Getting Creative with Scalar

Personally, I find digital projects (particularly those that are done well) fascinating. So imagine how awesome it is to be in a program that gives you the option to make a digital project for your thesis. Of course, traditional written theses are still allowed in my MA program, but the digital project option is given to encourage the use of the digital skills we’re encouraged to acquire. Because I will be graduating in May and am on a particular timeline, I won’t be able to create a digital project for my thesis. There simply isn’t time, but I am still interested in creating a digital version of my written thesis once it has been defended and revised.

Scalar could be one platform I use to do this. As Omeka is WordPress for museums, Scalar seems to be Omeka for scholarly books. In some ways, Scalar acts like a digital Choose Your Own Adventure. It allows you to create varying paths through a project and there are multiple visualizations that can be used to express those paths. Instead of a linear path that leads from A to Z, Scalar introduces this path customization that integrates varying media to enhance a project. It also allows for a lot of customization, which means that a project can be built almost entirely around the topic rather than the topic having to conform to set methods of presentation. The structure is flexible, the visualization is flexible, the uses are endless.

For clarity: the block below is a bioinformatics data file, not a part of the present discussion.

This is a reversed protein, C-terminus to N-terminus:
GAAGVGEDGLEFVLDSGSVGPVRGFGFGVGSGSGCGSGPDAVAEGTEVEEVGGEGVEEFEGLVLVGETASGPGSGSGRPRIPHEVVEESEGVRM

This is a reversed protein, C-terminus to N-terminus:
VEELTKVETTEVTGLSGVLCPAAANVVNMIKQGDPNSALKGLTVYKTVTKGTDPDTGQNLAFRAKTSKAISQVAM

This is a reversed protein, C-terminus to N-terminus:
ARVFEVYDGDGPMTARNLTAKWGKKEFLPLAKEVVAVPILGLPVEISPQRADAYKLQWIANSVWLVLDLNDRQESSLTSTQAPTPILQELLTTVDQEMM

The project I see myself building with Scalar in the future is an enhanced version of my written thesis. By no means does a project have to be written before being created in Scalar, but this is the method I’ve chosen based on my needs. My thesis will not be book length, so what I’m hoping to build is a project that can be completely explored in an hour or less — as one might read a chapter of a traditional book.¬† The topic of my thesis could be greatly enhanced with the integration of photos, maps, and other visual representations.¬†Ideally, what a viewer would experience would be a digitally enhanced version of my written thesis where one could see the photos of the memorials for themselves, read translations of plaques next to original images, and see where these sites of memorialization are located in relation to one another. The possibilities seem endless and I’m sure I’ll discover even more and interesting uses for Scalar as I build the project.


Photo credit: Karl-Ludwig Poggemann via Flickr. CC BY 2.0.